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The Center for Advanced Studies in Global Education was launched in fall of 2014 by the Mary Lou Fulton Teacher’s College at Arizona State University. Designed to take the highest standards in teaching to a global audience, the center's programs focus on educators, teacher educators and education leaders, with emphasis on best practices that help students reach their full potential across diverse cultures.
Teachers from Argentina came to ASU to study teaching methodologies, as well as participate in cross-cultural exchanges with American educators, immersion experiences in classrooms through the Argentina Educator Training Program. The 25 teachers who attended represented 17 of Argentina's 23 provinces.
The Kingdom of Saudi Arabia Ministry of Education and the Saudi Arabia Cultural Mission and the center provided a year of study for 52 teacher leaders from Saudi Arabia at ASU for 2018-19. The program supported visiting educators in English language instruction, professional development and classroom immersion experiences in three PHoenix area school districts.
The International Leaders in Education Program (ILEP) brings outstanding secondary school teachers from around the world to Mary Lou Fulton Teachers College at ASU. This five-month program fosters curriculum development, use of educational technologies and subject-specific strategies for teachers in science, technology, engineering and math (STEM), social studies and English as a foreign language.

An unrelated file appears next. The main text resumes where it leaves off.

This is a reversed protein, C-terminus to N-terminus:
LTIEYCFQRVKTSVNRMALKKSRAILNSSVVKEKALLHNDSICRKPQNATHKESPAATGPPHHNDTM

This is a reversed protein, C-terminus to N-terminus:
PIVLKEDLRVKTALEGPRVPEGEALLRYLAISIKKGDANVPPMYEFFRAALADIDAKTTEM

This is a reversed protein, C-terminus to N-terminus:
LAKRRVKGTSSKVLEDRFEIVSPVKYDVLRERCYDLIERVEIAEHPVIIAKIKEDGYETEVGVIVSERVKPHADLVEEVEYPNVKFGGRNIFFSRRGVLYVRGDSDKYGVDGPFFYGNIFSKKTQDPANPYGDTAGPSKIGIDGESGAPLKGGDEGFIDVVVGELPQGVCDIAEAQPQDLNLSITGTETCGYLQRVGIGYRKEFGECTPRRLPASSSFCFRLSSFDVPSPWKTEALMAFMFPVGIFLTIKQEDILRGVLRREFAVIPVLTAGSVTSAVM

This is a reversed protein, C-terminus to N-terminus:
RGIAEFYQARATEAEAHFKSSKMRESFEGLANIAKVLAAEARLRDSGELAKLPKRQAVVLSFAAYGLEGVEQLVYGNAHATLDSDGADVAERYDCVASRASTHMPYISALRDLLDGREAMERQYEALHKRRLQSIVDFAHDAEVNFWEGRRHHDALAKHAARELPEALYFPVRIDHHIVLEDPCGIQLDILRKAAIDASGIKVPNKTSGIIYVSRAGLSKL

The program’s two primary goals are in-service professional development to enhance teacher’s expertise in their teaching disciplines and to improve leadership skills to share with colleagues upon return home.
Arizona State University, with the support of the MasterCard Foundation, has undertaken several efforts to support young scholars from Africa. From 2012-2015, ASU recruited 120 MasterCard Foundation Scholars. These academically-gifted young leaders seek to lead change and make a positive social impact in their communities. ASU also seeks to strengthen institutional connections abroad. In 2017, a grant from MasterCard for $21.9 million will fund the advanced training of 150 students from Ghana.
With a grant from the International Research and Exchanges Board, the West Bank-Gaza Preservice teacher Education project will train 150 teaching faculty and 400 education adminstrators and officials to better prepare teachers to improve student learning outcomes. The goal is for at least 2,400 teachers, educators and teacher assistants to be trained to provide student-centered learning in classrooms by 2022.